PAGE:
Harvey et al. in U.S. Pat. No. 3,481,483 describes an Automobile Clothes Rack having inner and outer telescoping tubes with U-shaped clips disposed on the outer ends. The clips engage hooks provided in a rear seating section of a vehicle and suspend the tubes therebetween. At least one sheath having annular corrugations is disposed on the tubes to receive hangers. The corrugations are formed by an accordion configuration of the sheath.

An Automobile Clothes Hanger Bracket is described in U.S. Pat. No. 4,778,089 issued to White et al. which is suspended from a grab bar or a hook or both. A hanger arm or bar on which clothes hangers are hung has a pair of telescoping tubes. Disposed on the tubes are circumferential grooves to hold the hangers in place. To suspend this device from the grab bar in a rear seating area of a vehicle, the bracket has an L-shaped hook element to engage the grab bar and a pivotal bail which may be extended and hung on the hook.

SUMMARY OF THE INVENTION

In accordance with the present invention and the contemplated problems which have and continue to exist in this field, the objectives of this invention are to provide a universal hanger that provides a temporary platform for the hanging of garments within a motor vehicle.

Another objective of the present invention to provide a sectional rail to vary the height of the universal hanger.

Yet, another objective of the present invention is to provide a universal hanger that does not completely occupy a rear seating area of the vehicle.

Still yet, another objective of the present invention is to provide a kit for hanging articles within the vehicle.

This invention accomplishes the above and other objectives and overcomes the disadvantages of the prior art by providing a universal hanger that is simple in design and construction, inexpensive to fabricate, and easy to use. The universal hanger has an elongated shaft telescopically disposed upon a sectioned rail. The rail length may be adjusted for varying floor to ceiling distances of different vehicles by adding or removing segments. At the bottom of the rail is a foot pad and at the top of the shaft is a crossbar with a pair of head pads mounted at the opposite ends of the crossbar. The crossbar is pivotally mounted on the shaft for compact storage of the Universal Hanger when not in use. A spring engages the rail and the shaft to bias the head and the foot distally from each other. Along the crossbar are spaced apart, annular projections to prevent hanging objects from sliding along the crossbar. In use, the foot pad engages the floor or a seat and the head pads engage the ceiling of the vehicle.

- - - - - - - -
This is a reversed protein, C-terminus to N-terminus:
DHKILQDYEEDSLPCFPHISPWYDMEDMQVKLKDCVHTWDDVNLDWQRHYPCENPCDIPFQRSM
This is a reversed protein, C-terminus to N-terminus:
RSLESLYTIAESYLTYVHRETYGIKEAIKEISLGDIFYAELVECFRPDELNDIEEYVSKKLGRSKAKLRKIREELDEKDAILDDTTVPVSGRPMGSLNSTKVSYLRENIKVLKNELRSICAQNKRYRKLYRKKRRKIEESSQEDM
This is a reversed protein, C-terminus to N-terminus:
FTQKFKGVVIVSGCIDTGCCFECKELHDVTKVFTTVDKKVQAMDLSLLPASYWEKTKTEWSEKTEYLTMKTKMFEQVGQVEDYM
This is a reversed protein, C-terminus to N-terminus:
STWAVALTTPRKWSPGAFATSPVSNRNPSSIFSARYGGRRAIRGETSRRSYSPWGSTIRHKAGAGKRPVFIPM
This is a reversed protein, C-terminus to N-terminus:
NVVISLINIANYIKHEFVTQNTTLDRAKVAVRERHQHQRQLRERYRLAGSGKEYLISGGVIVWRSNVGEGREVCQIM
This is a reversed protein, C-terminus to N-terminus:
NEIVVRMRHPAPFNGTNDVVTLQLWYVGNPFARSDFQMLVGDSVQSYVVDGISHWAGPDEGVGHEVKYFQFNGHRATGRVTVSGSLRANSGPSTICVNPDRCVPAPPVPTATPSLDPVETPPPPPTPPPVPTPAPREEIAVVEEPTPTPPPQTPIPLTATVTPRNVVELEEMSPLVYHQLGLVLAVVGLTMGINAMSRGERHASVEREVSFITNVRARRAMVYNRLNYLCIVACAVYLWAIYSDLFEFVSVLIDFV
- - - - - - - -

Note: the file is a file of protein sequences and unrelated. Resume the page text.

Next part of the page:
It is to be understood that the phraseology and terminology employed herein are for the purpose of description and should not be regarded as limiting. As such, those skilled in the art will appreciate that the conception, upon which this disclosure is based, may readily be utilized as a basis for the designing of other structures, methods, and systems for carrying out the several purposes of the present invention. It is important, therefore, that the claims be regarded as including such equivalent constructions insofar as they do not depart from the spirit and scope of the present invention.

Other objects, advantages and capabilities of the invention will become apparent from the following description taken in conjunction with the accompanying drawings showing the preferred embodiment of the invention.

BRIEF DESCRIPTION OF THE DRAWINGS

The invention will be better understood and the above objects as well as objects other than those set forth above will become apparent when consideration is given to the following detailed description thereof. Such description makes reference to the annexed drawings wherein:

FIG. 1 is a perspective view of the present invention utilizing a V-shaped bracket;

FIG. 2 is a front elevation view of the invention of FIG. 1 utilizing an I-shaped bracket;

FIG. 3 is a partial, cross sectional view of a spring of the present invention;

FIG. 4 is a sectional view of one embodiment of a connector of the present invention; and

FIG. 5 is a partial cross sectional view of another embodiment of the connector of the present invention; and

FIG. 6 is a sectional view of the connector of FIG. 4 removably engaging a first section and a post.

DESCRIPTION OF THE PREFERRED EMBODIMENTS